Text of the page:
- I contacted Keith Bailey at Space Agency to get the definitive dates of the Brainville tour, as Pip didn't have them handy... They are, of course, at the bottom of this issue. Here's what Keith had to say about that : "All the shows are in the UK - much as I'd have liked to put some shows on in France, but time (or rather the lack of it) prevented me from putting a complete European tour together, more's the pity, as we'd have been able to get Kramer over from New York to complete the line-up, in that case. My only excuse is that I was up to my neck in organising the Gong tour of France at the time - it was one of the best I've seen them do for a long time, btw. Anyway, I'm hoping to put something together later in the year, taking in France, Holland and the UK, and possibly Germany, too".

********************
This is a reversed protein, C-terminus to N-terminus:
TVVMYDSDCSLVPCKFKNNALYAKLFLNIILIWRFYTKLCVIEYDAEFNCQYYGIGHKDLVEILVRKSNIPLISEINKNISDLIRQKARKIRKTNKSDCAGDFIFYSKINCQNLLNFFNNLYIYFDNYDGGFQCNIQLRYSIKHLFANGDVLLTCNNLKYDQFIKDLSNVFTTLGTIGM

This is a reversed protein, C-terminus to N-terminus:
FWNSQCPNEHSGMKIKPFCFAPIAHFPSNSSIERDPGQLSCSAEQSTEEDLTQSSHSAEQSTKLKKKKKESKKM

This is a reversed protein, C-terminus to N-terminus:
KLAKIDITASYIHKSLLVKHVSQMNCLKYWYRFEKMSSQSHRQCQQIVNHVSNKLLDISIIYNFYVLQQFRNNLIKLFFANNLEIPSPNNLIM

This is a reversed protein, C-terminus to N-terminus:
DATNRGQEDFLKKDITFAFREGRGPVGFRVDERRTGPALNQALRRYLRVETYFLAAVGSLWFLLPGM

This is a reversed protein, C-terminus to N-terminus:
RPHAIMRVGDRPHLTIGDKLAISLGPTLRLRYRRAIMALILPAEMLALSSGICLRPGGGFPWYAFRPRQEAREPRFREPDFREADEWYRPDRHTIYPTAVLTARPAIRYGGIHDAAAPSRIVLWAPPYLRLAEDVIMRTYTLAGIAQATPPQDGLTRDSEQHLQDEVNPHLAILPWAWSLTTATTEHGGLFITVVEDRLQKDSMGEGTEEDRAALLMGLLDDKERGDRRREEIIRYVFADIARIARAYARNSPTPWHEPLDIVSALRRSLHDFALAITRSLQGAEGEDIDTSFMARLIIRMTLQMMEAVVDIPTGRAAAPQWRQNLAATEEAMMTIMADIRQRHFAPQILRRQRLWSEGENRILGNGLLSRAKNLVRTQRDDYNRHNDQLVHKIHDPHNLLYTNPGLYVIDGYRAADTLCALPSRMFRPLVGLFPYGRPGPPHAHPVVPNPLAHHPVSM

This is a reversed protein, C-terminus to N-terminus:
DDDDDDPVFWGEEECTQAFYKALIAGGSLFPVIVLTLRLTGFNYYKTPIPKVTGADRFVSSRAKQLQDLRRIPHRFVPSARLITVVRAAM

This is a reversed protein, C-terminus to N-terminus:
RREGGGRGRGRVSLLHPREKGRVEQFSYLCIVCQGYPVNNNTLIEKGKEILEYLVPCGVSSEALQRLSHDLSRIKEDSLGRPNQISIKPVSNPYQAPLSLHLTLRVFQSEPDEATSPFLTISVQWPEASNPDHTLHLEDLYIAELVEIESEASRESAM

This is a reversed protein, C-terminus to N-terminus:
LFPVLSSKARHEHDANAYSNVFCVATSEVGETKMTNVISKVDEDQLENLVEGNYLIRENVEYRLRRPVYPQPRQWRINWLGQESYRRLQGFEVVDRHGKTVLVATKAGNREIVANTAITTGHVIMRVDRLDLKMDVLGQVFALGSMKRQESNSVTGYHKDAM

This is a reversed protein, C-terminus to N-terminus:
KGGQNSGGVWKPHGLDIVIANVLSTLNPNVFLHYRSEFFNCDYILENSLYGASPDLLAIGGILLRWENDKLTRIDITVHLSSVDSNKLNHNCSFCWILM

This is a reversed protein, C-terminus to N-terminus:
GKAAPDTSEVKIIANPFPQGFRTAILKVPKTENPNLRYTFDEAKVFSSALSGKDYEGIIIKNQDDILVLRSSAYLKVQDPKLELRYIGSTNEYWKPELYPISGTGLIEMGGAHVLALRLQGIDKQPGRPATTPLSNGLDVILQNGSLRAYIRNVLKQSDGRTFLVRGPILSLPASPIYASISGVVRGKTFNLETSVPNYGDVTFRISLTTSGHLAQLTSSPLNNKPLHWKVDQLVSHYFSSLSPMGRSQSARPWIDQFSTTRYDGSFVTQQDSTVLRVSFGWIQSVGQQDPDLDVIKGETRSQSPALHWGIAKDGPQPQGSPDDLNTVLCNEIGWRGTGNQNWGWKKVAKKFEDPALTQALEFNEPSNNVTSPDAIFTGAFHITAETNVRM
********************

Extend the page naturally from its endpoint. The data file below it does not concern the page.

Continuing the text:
From: Roger Farbey <mmr@easynet.co.uk>
Subject: Nucleus
Date: Wed, 03 Jun 1998 12:46:32 -0700


Re: the comments about Nucleus, I thought the following might be of interest.
The only Nucleus album(s) currently available (to my knowledge) are:
Elastic Rock and We'll Talk About it Later, re-released on a double CD
by Beat Goes On - BGOCD47. Two other albums by Nucleus and / or the Nucleus
line-up re-released briefly, and sadly now deleted on the German Line label
were Solar Plexus and Belladonna (by Ian Carr). Solar Plexus featured amongst
others, Softs stalwarts John Marshall and Karl Jenkins (they were also on
the first two albums) and Belladonna features ex-Softs Roy Babbington and
Allan Holdsworth. May I just re-iterate that it is a great pity that all the
Nucleus / Ian Carr albums are not re-released on CD. Solar Plexus and
another from that period Labyrinth are some of the finest examples of
jazz rock I have ever heard. Let us hope they are re-released soon.

Roger Farbey
Kent, UK


From: mjohnson@meto.gov.uk
Subject: Soft on the BBC - Early 70's
Date: Wed, 03 Jun 1998 17:31 +0000 (GMT)

Hi Aymeric,